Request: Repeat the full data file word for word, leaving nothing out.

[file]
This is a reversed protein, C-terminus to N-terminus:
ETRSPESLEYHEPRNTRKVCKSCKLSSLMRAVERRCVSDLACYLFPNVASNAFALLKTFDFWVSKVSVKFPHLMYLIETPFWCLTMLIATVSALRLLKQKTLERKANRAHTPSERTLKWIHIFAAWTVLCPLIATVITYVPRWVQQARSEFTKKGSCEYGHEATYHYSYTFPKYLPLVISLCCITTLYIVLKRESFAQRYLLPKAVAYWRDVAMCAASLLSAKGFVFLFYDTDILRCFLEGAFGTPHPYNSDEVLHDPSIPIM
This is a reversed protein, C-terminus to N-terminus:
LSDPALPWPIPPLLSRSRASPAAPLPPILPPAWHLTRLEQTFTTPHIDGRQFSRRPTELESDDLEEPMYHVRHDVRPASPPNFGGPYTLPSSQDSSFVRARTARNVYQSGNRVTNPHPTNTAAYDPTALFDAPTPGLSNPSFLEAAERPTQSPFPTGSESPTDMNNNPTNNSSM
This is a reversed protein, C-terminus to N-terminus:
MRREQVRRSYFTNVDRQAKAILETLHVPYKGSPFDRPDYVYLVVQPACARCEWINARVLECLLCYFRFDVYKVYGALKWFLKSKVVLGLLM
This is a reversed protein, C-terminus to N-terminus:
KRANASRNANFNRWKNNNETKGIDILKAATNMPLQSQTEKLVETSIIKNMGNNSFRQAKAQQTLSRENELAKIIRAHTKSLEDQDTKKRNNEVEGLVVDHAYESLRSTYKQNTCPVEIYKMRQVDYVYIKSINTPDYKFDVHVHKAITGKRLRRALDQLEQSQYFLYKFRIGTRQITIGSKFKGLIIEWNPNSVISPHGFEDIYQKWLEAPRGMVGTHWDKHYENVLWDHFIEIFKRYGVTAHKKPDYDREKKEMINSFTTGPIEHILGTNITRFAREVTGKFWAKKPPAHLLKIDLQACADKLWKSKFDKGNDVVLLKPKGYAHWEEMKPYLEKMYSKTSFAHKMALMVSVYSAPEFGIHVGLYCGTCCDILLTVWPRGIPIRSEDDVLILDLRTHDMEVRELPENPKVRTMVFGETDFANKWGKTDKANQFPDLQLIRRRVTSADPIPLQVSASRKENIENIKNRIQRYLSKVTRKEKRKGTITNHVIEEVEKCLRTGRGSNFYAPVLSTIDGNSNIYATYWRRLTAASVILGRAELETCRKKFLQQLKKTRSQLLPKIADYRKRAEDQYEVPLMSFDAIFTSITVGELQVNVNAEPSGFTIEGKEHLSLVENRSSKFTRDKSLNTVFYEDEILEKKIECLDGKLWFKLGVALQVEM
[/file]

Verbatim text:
This is a reversed protein, C-terminus to N-terminus:
ETRSPESLEYHEPRNTRKVCKSCKLSSLMRAVERRCVSDLACYLFPNVASNAFALLKTFDFWVSKVSVKFPHLMYLIETPFWCLTMLIATVSALRLLKQKTLERKANRAHTPSERTLKWIHIFAAWTVLCPLIATVITYVPRWVQQARSEFTKKGSCEYGHEATYHYSYTFPKYLPLVISLCCITTLYIVLKRESFAQRYLLPKAVAYWRDVAMCAASLLSAKGFVFLFYDTDILRCFLEGAFGTPHPYNSDEVLHDPSIPIM
This is a reversed protein, C-terminus to N-terminus:
LSDPALPWPIPPLLSRSRASPAAPLPPILPPAWHLTRLEQTFTTPHIDGRQFSRRPTELESDDLEEPMYHVRHDVRPASPPNFGGPYTLPSSQDSSFVRARTARNVYQSGNRVTNPHPTNTAAYDPTALFDAPTPGLSNPSFLEAAERPTQSPFPTGSESPTDMNNNPTNNSSM
This is a reversed protein, C-terminus to N-terminus:
MRREQVRRSYFTNVDRQAKAILETLHVPYKGSPFDRPDYVYLVVQPACARCEWINARVLECLLCYFRFDVYKVYGALKWFLKSKVVLGLLM
This is a reversed protein, C-terminus to N-terminus:
KRANASRNANFNRWKNNNETKGIDILKAATNMPLQSQTEKLVETSIIKNMGNNSFRQAKAQQTLSRENELAKIIRAHTKSLEDQDTKKRNNEVEGLVVDHAYESLRSTYKQNTCPVEIYKMRQVDYVYIKSINTPDYKFDVHVHKAITGKRLRRALDQLEQSQYFLYKFRIGTRQITIGSKFKGLIIEWNPNSVISPHGFEDIYQKWLEAPRGMVGTHWDKHYENVLWDHFIEIFKRYGVTAHKKPDYDREKKEMINSFTTGPIEHILGTNITRFAREVTGKFWAKKPPAHLLKIDLQACADKLWKSKFDKGNDVVLLKPKGYAHWEEMKPYLEKMYSKTSFAHKMALMVSVYSAPEFGIHVGLYCGTCCDILLTVWPRGIPIRSEDDVLILDLRTHDMEVRELPENPKVRTMVFGETDFANKWGKTDKANQFPDLQLIRRRVTSADPIPLQVSASRKENIENIKNRIQRYLSKVTRKEKRKGTITNHVIEEVEKCLRTGRGSNFYAPVLSTIDGNSNIYATYWRRLTAASVILGRAELETCRKKFLQQLKKTRSQLLPKIADYRKRAEDQYEVPLMSFDAIFTSITVGELQVNVNAEPSGFTIEGKEHLSLVENRSSKFTRDKSLNTVFYEDEILEKKIECLDGKLWFKLGVALQVEM